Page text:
• The equivalent of the verb ‘to be’ is often dropped, e.g, Taga Pilipinas ako, literally, ‘From Philippines I.’

 

Word order
Cebuano is a verb-initial language. Adjectives precede the nouns they modify. The order of other constituents that follow the verb is relatively free, but there is a general preference for the subject to precede the object.

Vocabulary

Cebuano vocabulary is Austronesian in origin. It shares many words with Tagalog. As a result of Spanish influence, Cebuano also contains many words of Spanish origin, such as names of the days of the week and months. In addition, the language has borrowed words from ChineseArabic, and English. Some examples are krus from Spanish cruz ‘cross‘, hayskul from English high school, and prayd tsikin from English fried chicken. In some cases, both the Cebuano and borrowed words exist side by side, such as numerals.

Below are some common words and phrases in Cebuano.

Hello Komosta ka
Good morning. Maayong buntag.
Good day Maayong udto.
Good afternoon. Maayong hapon
Good bye Babay
Please. Palihug
Thank you Salamat
I’m sorry Pasaylo-a ko
Yes Oo
No Dili, wala
Man Lalaki, tawo
Woman Babaye

Here are two sets of the numbers 1-10 native to Cebuano and those borrowed from Spanish which are also in use. Spanish is more commonly used for numerals above 10.

1
2
3
4
5
6
7
8
9
10
usa
duha
tulo
upat
lima
unom
pito
walo
siyam
napulo
uno
dos
tres
kwatro
singko
says
syete
otso
nuebe
dies

Writing

Although it is commonly believed that each province in the Philippines had its own ancient alphabet, Spanish writers of the 16th century reported that the practice of writing was found only in the Manila area at the time of first contact. Writing spread to the other islands later, in the middle of the 16th century. The Spaniards usually called the ancient Filipino script “Tagalog letters”, regardless of the language for which it was used.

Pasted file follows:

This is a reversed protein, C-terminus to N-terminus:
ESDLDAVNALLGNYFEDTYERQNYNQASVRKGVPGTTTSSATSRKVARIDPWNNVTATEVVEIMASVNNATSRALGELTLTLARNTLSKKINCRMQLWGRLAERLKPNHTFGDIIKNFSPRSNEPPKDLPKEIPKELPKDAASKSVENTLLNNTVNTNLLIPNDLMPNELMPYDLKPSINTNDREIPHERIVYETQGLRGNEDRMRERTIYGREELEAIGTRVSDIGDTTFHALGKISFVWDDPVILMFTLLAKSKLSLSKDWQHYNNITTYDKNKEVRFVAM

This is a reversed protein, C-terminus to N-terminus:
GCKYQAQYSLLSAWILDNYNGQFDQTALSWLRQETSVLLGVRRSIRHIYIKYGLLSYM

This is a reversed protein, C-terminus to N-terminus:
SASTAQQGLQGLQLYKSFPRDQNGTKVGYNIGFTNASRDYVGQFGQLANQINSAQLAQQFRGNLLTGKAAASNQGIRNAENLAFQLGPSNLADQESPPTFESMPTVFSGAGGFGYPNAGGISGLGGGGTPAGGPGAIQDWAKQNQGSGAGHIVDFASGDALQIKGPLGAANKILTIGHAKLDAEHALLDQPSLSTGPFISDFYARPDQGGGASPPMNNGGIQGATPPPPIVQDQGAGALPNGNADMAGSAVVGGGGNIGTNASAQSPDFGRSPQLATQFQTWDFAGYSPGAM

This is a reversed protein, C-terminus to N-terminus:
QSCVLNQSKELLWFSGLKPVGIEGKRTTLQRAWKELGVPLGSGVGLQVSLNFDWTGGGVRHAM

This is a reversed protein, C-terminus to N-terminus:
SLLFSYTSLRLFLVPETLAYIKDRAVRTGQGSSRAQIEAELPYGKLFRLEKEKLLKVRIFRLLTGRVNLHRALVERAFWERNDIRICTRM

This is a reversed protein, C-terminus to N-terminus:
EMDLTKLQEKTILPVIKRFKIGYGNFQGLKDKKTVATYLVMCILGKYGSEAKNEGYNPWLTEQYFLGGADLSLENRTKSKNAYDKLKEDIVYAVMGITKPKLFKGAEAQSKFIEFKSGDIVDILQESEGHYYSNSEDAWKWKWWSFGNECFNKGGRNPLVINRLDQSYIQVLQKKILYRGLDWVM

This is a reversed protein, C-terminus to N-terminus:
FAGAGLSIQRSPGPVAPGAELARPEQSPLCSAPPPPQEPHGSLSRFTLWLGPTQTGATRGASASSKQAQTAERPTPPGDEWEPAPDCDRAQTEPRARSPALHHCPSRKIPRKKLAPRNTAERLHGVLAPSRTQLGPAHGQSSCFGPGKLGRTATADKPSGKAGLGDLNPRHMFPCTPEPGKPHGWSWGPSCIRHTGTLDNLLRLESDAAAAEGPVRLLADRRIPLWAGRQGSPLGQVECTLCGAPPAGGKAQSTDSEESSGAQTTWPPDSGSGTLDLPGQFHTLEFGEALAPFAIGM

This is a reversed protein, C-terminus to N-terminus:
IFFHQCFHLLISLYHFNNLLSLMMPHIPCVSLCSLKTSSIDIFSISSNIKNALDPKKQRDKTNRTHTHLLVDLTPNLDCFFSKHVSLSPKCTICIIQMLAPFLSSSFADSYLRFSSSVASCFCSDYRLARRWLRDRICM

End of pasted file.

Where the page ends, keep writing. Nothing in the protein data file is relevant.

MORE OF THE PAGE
The so-called “Tagalog letters” were actually a syllabic script called Baybayin, which was used until the 17th century when it was gradually replaced by the Latin alphabet that is still in use today. The word baybayin, from baybay ‘spell’ in Tagalog, means ‘alphabet’. The Baybayin alphabet, probably developed from the Javanese script, adapted from the Pallava script, the latter itself derived from the Brahmi script of ancient India. There is evidence that Baybayin was used for writing in the Visayas, mainly for writing letters, poetry, and incantations. Today, the Baybayin alphabet is used mostly for decorative purposes, although there are attempts to revive its use.

Baybayin is a syllabic alphabet, written from left to right in horizontal lines, in which each consonant has an inherent vowel /a/. Other vowels are represented either by separate letters, or by diacritics over the consonant. For instance, a dot over the consonant changes the vowel from /a/ to /i/ or /e/, while a dot under the consonant changes it to /o/ or /u/. A plus sign under the consonant indicates that the vowel is mute, as in the example below from Wikipedia.

Baybayin

Today, Cebuano is written with the Latin alphabet consisting of 20 letters, representing 5 vowels and 15 consonants. They are given below in their traditional order.

A a
B b
K k
D d
E e
G g
H h
I i
L l
M m
N n
Ng ng
O o
P p
R r
S s
T t
U u
W w
Y y

 

Take a look at Article 1 of the Universal Declaration of Human Rights in Cebuano.

Artikulo 1
Ang tanang katawhan gipakatawo nga may kagawasan ug managsama sa kabililhon. Sila gigasahan sa salabutan ug tanlag og mag-ilhanay isip managsoon sa usa’g-usa diha sa diwa sa ospiritu
Article 1
All human beings are born free and equal in dignity and rights. They are endowed with reason and conscience and should act towards one another in a spirit of brotherhood.

Difficulty

Language Difficulty
questionHow difficult is it to learn Cebuano?
Cebuano is a Category II language in terms of difficulty for speakers of English.